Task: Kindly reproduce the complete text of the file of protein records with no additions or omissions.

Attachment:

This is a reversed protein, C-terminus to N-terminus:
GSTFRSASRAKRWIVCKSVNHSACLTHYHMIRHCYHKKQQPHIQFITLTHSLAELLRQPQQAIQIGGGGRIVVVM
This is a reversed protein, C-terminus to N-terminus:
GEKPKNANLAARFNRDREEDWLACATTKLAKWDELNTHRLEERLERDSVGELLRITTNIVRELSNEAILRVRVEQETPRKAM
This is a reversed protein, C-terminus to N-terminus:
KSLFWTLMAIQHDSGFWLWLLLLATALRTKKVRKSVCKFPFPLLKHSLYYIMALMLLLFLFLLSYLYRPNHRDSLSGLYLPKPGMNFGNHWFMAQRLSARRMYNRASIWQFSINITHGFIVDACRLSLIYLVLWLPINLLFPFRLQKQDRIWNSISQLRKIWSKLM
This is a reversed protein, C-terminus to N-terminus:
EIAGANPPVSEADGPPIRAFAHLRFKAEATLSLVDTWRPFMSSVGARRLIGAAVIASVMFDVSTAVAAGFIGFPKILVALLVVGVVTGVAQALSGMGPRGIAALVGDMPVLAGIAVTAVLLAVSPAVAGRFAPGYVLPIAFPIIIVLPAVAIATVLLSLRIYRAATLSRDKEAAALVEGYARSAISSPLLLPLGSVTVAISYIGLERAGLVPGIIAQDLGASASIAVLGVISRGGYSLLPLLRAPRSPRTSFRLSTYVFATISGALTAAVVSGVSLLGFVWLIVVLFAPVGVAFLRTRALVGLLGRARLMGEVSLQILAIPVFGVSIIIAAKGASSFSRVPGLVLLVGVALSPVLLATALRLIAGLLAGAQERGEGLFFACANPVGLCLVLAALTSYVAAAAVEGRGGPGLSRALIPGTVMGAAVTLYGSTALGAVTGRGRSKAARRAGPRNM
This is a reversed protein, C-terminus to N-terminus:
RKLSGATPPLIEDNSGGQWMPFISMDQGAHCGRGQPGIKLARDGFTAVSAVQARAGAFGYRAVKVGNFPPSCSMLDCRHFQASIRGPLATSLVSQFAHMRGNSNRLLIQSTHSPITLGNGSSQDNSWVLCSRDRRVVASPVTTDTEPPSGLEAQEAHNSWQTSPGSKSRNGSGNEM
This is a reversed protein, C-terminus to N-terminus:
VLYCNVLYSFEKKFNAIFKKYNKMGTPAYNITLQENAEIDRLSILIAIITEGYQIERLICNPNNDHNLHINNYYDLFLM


This is a reversed protein, C-terminus to N-terminus:
GSTFRSASRAKRWIVCKSVNHSACLTHYHMIRHCYHKKQQPHIQFITLTHSLAELLRQPQQAIQIGGGGRIVVVM
This is a reversed protein, C-terminus to N-terminus:
GEKPKNANLAARFNRDREEDWLACATTKLAKWDELNTHRLEERLERDSVGELLRITTNIVRELSNEAILRVRVEQETPRKAM
This is a reversed protein, C-terminus to N-terminus:
KSLFWTLMAIQHDSGFWLWLLLLATALRTKKVRKSVCKFPFPLLKHSLYYIMALMLLLFLFLLSYLYRPNHRDSLSGLYLPKPGMNFGNHWFMAQRLSARRMYNRASIWQFSINITHGFIVDACRLSLIYLVLWLPINLLFPFRLQKQDRIWNSISQLRKIWSKLM
This is a reversed protein, C-terminus to N-terminus:
EIAGANPPVSEADGPPIRAFAHLRFKAEATLSLVDTWRPFMSSVGARRLIGAAVIASVMFDVSTAVAAGFIGFPKILVALLVVGVVTGVAQALSGMGPRGIAALVGDMPVLAGIAVTAVLLAVSPAVAGRFAPGYVLPIAFPIIIVLPAVAIATVLLSLRIYRAATLSRDKEAAALVEGYARSAISSPLLLPLGSVTVAISYIGLERAGLVPGIIAQDLGASASIAVLGVISRGGYSLLPLLRAPRSPRTSFRLSTYVFATISGALTAAVVSGVSLLGFVWLIVVLFAPVGVAFLRTRALVGLLGRARLMGEVSLQILAIPVFGVSIIIAAKGASSFSRVPGLVLLVGVALSPVLLATALRLIAGLLAGAQERGEGLFFACANPVGLCLVLAALTSYVAAAAVEGRGGPGLSRALIPGTVMGAAVTLYGSTALGAVTGRGRSKAARRAGPRNM
This is a reversed protein, C-terminus to N-terminus:
RKLSGATPPLIEDNSGGQWMPFISMDQGAHCGRGQPGIKLARDGFTAVSAVQARAGAFGYRAVKVGNFPPSCSMLDCRHFQASIRGPLATSLVSQFAHMRGNSNRLLIQSTHSPITLGNGSSQDNSWVLCSRDRRVVASPVTTDTEPPSGLEAQEAHNSWQTSPGSKSRNGSGNEM
This is a reversed protein, C-terminus to N-terminus:
VLYCNVLYSFEKKFNAIFKKYNKMGTPAYNITLQENAEIDRLSILIAIITEGYQIERLICNPNNDHNLHINNYYDLFLM